For Baby Boomers and even the older members of Generation X, MLB in the ‘70s provided some of their best baseball memories. They include Hank Aaron beating Babe Ruth’s home run record, Pete Rose’s 44-game hitting streak, the Big Red Machine, the heroics of Reggie “Mr. October” Jackson and some of the most outlandish uniforms in baseball history.
Those who play sim baseball from history can enjoy games using some of the great players from the era, including Jackson, Rose, Joe Morgan, Willie Stargell, Thurman Munson, Nolan Ryan, Steve Carlton, Mike Schmidt, Cesar Cedeno, Gaylord Perry and Bert Blyleven. All of them made MLB in the ‘70s one of the most memorable decades in baseball.
The following are some of the best baseball moments in the 1970s.
Hank Aaron Breaks Babe Ruth’s Record
On April 8, 1974, Atlanta Braves hitter Hank Aaron hit his 714th home run off pitcher Al Downing in the 4th inning, breaking the home run record held by Babe Ruth. He achieved the record in front of a home crowd of 53,775, the largest in Atlanta’s history. The Braves traded him to Milwaukee at the end of the season. He finished his career with two seasons as a Brewer, retiring with 755 home runs after the 1976 season.
Pete Rose’s 44-Game Hit Streak
In 1978, playing for the Cincinnati Reds, Pete Rose hit safely in 44 straight games, falling just 12 short of the record set by Joe DiMaggio in 1941. He is the only player to come close to DiMaggio, tying the hitting streak of Willie Keeler from 1897. The streak began on June 14 against the Chicago Cubs and ended Aug. 1 against the Philadelphia Phillies. Rose went on to retire with the Major League Baseball records for games (3,562), at bats (14,053), hits (4,256) and singles (3,215). However, he was banned from baseball in 1989 for betting on games.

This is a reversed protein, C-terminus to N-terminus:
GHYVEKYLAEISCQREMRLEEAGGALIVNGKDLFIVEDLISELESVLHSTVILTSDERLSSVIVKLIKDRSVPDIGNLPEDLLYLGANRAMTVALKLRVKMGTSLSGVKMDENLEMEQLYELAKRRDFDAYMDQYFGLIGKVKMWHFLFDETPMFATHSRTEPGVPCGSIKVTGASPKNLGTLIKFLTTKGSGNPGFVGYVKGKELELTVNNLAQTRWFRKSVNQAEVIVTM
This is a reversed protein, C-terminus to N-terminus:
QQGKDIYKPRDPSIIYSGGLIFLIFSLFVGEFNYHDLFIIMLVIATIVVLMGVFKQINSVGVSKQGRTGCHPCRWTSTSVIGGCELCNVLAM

The Big Red Machine
The Cincinnati Reds dominated baseball in the mid-1970s. Called the Big Red Machine because of a fearsome hitting lineup, the Red rolled to World Series victories in 1975 and 1976. The lineup included Rose, Johnny Bench, Joe Morgan, George Foster and Tony Perez.
Three Dominant Teams
In addition to the Reds’ championships, two other teams won at least two in a row: the Oakland Athletics from 1972 to 1974 and the New York Yankees in 1977 and 1978. Also, the Pittsburgh Pirates won in 1971 and 1979. The only other team to win the World Series in the decade was the Baltimore Orioles in 1970.
Reggie Jackson Becomes Mr. October
In the 1977 World Series, Reggie Jackson of the New York Yankees hit three home runs in the clinching Game 6 win against the Los Angeles Dodgers. Jackson hit three home runs in three straight at-bats, all on the first pitch. If there’s a definition of “locked in,” it’s Jackson in this game. He hit the home runs off three different pitchers: Burt Hooton, Elias Sosa and Charlie Hough. His performance earned him an MVP award and the nickname, “Mr. October.”
Free Agency Begins
Owners had used the reserve clause to keep players on their team, but in 1975, arbitrator Peter Seitz made a decision in a case involving pitchers Andy Messersmith and Dave McNally that led to free agency. Players then had the right to offer their services on the open market, which is one reason salaries went from a high of around $150,000 in 1970 to that amount being about the average player salary by 1979.
Bucky Dent’s Home Run
Much like the Boston Celtics-Los Angeles Lakers rivalry in the NBA, the Yankees-Boston Red Sox rivalry often has people across the country picking a side. That was the case in 1978 when the Yankees caught the Red Sox to tie them atop the division, forcing a one-game playoff. Bucky Dent delivered on one of the most famous home runs in the 1970s and all of Yankees history, smashing a three-run blast that gave the Yankees the lead in the 7th inning.
Until MLB in the ‘70s, uniforms for the most part had meant that the home team wore white and the visitors wore grey. However, teams began adding a lot of color in the 1970s. The most (in)famous are the orange- and yellow-striped uniforms of the Houston Astros. The burgundy uniforms of the Philadelphia Phillies, the all-orange 1971 Orioles uniforms and the yellow-and-black duds of the Pittsburgh Pirates also provided some standout moments in this dubious category.
The decade provided many great moments, but these rank among the best baseball moments in the 1970s. It was a great decade for baseball fans, especially those in New York, Cincinnati and northern California.